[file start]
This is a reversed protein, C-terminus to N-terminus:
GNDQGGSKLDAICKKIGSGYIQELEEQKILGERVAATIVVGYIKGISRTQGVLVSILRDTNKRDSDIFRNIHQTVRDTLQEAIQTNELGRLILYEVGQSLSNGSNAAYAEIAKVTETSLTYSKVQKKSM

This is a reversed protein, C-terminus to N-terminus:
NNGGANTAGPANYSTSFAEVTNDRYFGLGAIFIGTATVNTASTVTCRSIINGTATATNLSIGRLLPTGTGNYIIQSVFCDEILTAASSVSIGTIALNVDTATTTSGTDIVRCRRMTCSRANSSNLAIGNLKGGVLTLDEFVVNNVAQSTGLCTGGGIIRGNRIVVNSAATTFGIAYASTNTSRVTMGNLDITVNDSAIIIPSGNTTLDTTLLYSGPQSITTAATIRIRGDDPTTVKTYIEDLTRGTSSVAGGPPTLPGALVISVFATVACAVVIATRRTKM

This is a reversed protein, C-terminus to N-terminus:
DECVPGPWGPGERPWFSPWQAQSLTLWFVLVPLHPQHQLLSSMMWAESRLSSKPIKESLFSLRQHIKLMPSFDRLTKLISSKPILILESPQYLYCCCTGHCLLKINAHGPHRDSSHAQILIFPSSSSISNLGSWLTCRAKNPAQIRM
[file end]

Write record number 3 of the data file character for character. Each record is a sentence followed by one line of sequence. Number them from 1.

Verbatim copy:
This is a reversed protein, C-terminus to N-terminus:
DECVPGPWGPGERPWFSPWQAQSLTLWFVLVPLHPQHQLLSSMMWAESRLSSKPIKESLFSLRQHIKLMPSFDRLTKLISSKPILILESPQYLYCCCTGHCLLKINAHGPHRDSSHAQILIFPSSSSISNLGSWLTCRAKNPAQIRM